Odds and Outs Question

    • brooksjohn
      brooksjohn
      Bronze
      Joined: 23.08.2010 Posts: 144
      I have a question, that I have trouble explaining, regarding the Odds and Outs chart so I have framed my question by preparing an example below.

      Can someone confirm whether or not I have interpreted this correctly. I ask because it seems that in these cases I will call a lot of flop bets but fold a lot of turns bets and this can't be profitable.


      I have T:heart: 9:heart: in BU - blinds are $0.5/$1 (easy to calculate)
      EP Limp, MP Limp, I call, SB calls, BB checks, all others fold
      Pot = $5
      Flop 7:diamond: 8:club: 3:spade:
      SB checks, BB bets $3, EP folds, MP calls $3
      Pot will be $14 if I call, I need to pay $3 to stay in so pot odds are 14:3 or 4.66:1.
      The Odds chart states that with 2 cards to come the odds against my draw hitting is 2:1 so I call the $3.
      SB folds so pot is $14.
      Turn is 2:heart:
      BB bets $7, MP calls
      Pot will be $28 if I call, cost to stay in is $7 so pot odds are 28:7 or 4:1.

      Ignoring implied odds I fold because the odds against are 5:1 with one card to come - is this correct?
  • 8 replies
    • MJQuads
      MJQuads
      Bronze
      Joined: 27.01.2008 Posts: 372
      Yes.

      Your pot odds are 4:1 = 25%

      (To fastly calculate your approximate odds, you just take your outs and multiplie it with:
      - either x4 if on the flop
      - or x2 if on the turn)

      Your odds are therefore 8 (outs for OESD) x2 (turn) = 16%

      Though, if you belive a T or a 9 is also a live odd and would mean you'd won the pot, you would then have:

      8 (OESD) + 6 (3 tens, 3 nines) = 14 outs x2 (turn) = 28%, and would therefore be able to call the turn bet. But you have to have certain reads on your opponent to belive 9 or a T would also do the trick.
    • ii40747
      ii40747
      Bronze
      Joined: 13.10.2009 Posts: 54
      It's not that simple. In your case your call on the flop where you have 2:1 against your oesd includes the river. So your calculation would be right if with that flop call you would see the turn and the river (for exmpl your opps both check the turn or you go all in on the flop). If that's not the case then you must realize you have either odds 16% and try to hit on the turn, or calculate implied odds including your opps bets on the turn to see if it would be profitable to call both streets...
    • brooksjohn
      brooksjohn
      Bronze
      Joined: 23.08.2010 Posts: 144
      Thanks for your response. So, basically, unless I am sure that my opponents will check both turn and river (not likely) or I am shoving the flop, the 2:1 odds should be ignored and the turn and river treated as separate 5:1 situations.
    • ii40747
      ii40747
      Bronze
      Joined: 13.10.2009 Posts: 54
      That's not completly true. I think in the whole situation you're completly forgetting about fold equity. If NL poker would be all about math I would probably earn much more from it. You have to put your opps on a range. If you just call to hit your oesd than it's a fishy play. Since BB just checked preflop and then led out it's standard he has an 8 and probably weak 8, he could have 78 or 83 but I dont think he would then lead this flop from BB, check raise would be standard line then. Since you have two overs with oesd that means you have more than 50% equity to hit in these spots. With a slight chance your opponent is on a 69 or 56 or he led out with pair of 7s you have small portion of fold equity also. So my line against an unknown would be to raise the flop, first to get more information about BB hand, and second to get rid of anyone else involved. Now, you didnt write stack sizes which is crucial in calculating implied odds. For example, on the turn if you think you need to hit your straight in order to win you really have 16% of equity, but since your hand will be pretty well desquised I think there's more to win on the river. If you have a read on your opp he's calling any river than you need much less than 28:7. And in this spot I think T or 9 would be good quite often also. Problem with calling down in these spots is that you dont have any info about your opps hand and you're just relying on making your hand. What if he's leading the flop with 69 for example. That's a hand against your line is awful. I think it's crucial first to know your opps exact range and only then can you calculate equity against that range.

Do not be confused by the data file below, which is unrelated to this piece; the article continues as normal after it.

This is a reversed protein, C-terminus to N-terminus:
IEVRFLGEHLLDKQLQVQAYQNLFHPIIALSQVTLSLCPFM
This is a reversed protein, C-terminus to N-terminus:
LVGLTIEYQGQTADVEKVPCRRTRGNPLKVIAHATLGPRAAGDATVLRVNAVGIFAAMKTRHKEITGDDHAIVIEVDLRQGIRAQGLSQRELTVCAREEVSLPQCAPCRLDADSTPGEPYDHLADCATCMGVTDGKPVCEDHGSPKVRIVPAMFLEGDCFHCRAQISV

• purplefizz
      purplefizz
      Bronze
      Joined: 12.03.2008 Posts: 4,508
      cool discussion going on in here. it is good to clarify concepts if you are not sure about them.

      in real game analysis, there are so many more factors that need to be considered, like ii40747 has mentioned.

      hmm but i believe the original question was just strictly about pot odds and you gave a hypothetical example just to illustrate the point, right? in this case, i think things have been adequately explained. did you get it now? any more problems, just shout.

      thanks to the lovely members for participating here. :f_love:


      smiles,
      wendy
    • brooksjohn
      brooksjohn
      Bronze
      Joined: 23.08.2010 Posts: 144
      I get it now and would like to thank ii40747 for the comprehensive and informative replies.
    • ii40747
      ii40747
      Bronze
      Joined: 13.10.2009 Posts: 54
      Any time m8 ;) GL at the tables !
    • purplefizz
      purplefizz
      Bronze
      Joined: 12.03.2008 Posts: 4,508
      Originally posted by brooksjohn
      I get it now and would like to thank ii40747 for the comprehensive and informative replies.
      + 1

      thank you for taking the time to post ii40747, you're so awesome! :f_love: